Author’s photograph, Freetown Sierra Leone, February 27, 2024

Although my time in Sierra Leone was starkly limited, I was greatly moved by the conference. By limited I mean I did not much leave the hotel, other than my eyes wandering over the ocean in a really stunning view from my balcony, both at dawn and dusk. The conference was at the hotel. And the one time I did leave the hotel I never parted from the conference in that it was an organized visit to the Sierra Leone Peace Museum. But, still, notwithstanding my limitations in terms of time, I learned so much. It was a brilliant and moving conference. I am thankful I was included. I am very grateful to the indomitable Binta Mansaray for inviting me, to the dedicated RSCSL judges for sharing their thoughts with attendees, and to the prosecutors, court officials, and victims for voicing their experiences. The words that follow reflect my personal takeaways from this event, as an outsider academic, along with some thoughts about residuality and responsibility.

The SCSL’s mandate was to punish those most responsible for atrocities. This mandate was affirmed in its constitutive statute. This mandate moreover formed part of the imperatives of its first Chief Prosecutor, David Crane. Striking to me is how SCSL outreach explains this mandate to the people of Sierra Leone. After all, the crushing preponderance of the violence was committed by the ‘little people’ – children, coerced recruits, small-town hooligans – suddenly emboldened with machine guns, amulets, and situational power. So how to explain this?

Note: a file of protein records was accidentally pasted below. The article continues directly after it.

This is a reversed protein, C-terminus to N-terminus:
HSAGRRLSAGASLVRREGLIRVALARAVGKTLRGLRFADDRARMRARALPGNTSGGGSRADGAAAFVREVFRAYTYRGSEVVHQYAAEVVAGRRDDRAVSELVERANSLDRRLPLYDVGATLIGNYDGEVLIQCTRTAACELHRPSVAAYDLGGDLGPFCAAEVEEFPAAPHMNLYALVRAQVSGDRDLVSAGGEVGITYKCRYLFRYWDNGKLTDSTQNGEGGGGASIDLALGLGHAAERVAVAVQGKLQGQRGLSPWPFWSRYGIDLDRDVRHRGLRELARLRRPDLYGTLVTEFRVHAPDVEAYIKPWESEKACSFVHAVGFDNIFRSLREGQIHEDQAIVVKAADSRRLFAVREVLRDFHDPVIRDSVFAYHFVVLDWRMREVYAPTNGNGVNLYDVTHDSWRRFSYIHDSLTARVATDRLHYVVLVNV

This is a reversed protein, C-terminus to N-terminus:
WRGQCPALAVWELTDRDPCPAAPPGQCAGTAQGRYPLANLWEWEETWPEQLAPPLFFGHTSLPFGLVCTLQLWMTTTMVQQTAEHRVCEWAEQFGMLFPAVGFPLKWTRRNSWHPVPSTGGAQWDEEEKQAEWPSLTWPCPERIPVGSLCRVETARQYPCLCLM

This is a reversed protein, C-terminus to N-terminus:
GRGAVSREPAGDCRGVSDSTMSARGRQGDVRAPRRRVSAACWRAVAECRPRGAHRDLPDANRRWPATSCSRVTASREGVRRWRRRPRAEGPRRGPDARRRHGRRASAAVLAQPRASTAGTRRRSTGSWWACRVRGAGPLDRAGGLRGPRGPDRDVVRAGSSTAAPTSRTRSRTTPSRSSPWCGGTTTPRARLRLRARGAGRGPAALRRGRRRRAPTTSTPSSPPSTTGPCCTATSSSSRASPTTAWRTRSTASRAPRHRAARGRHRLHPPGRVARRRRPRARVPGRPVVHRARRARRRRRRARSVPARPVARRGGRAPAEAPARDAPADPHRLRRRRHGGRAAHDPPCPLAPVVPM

The Memorial Garden in Freetown — adjacent to the Sierra Leonean Peace Museum and the dilapidated, collapsing UN-built SCSL courthouse – offers a telling illustration. At the gateway to the Garden, visitors encounter a large wall sculpture which puts in the visual the SCSL’s core legal tenet of prosecuting ‘those who bear the greatest responsibility’.  The carving constellates five men designated as most responsible – their identities readily discernible to Sierra Leoneans from their faces — in an arc above a line of little figures, the little peoples, who point in accusation at this choir of the big five. But in their pointed exclamations of attribution I also see the pursuit of soothing exculpations of involvement. Assignation of responsibility can become the comforting salve of an assuaging, yet deceiving, non-responsibility. After all, the little people did have some responsibility. A lot, in fact. Lilliputian neighbors betrayed, stalked, killed and tortured neighbors. Little people rampaged and raged. They did so very far away from any leadership; moreover, what exactly is leadership in a scattered-shattered society often bereft of communication lines?  Charles Taylor may have been responsible, yes, but little persons very remote from Charles Taylor actually did it. Indeed, the core attribution principle of international criminal law captures this carving, and the carving put words in images, much in the way the stained glass of medieval churches instructs on guilt, sin, indulgence, devilishness, and mercy through the visuality of parables. But in the end, the visualities of this attribution principle, at least as carved on a memorial wall in Freetown, also bring its limitations into sharp relief.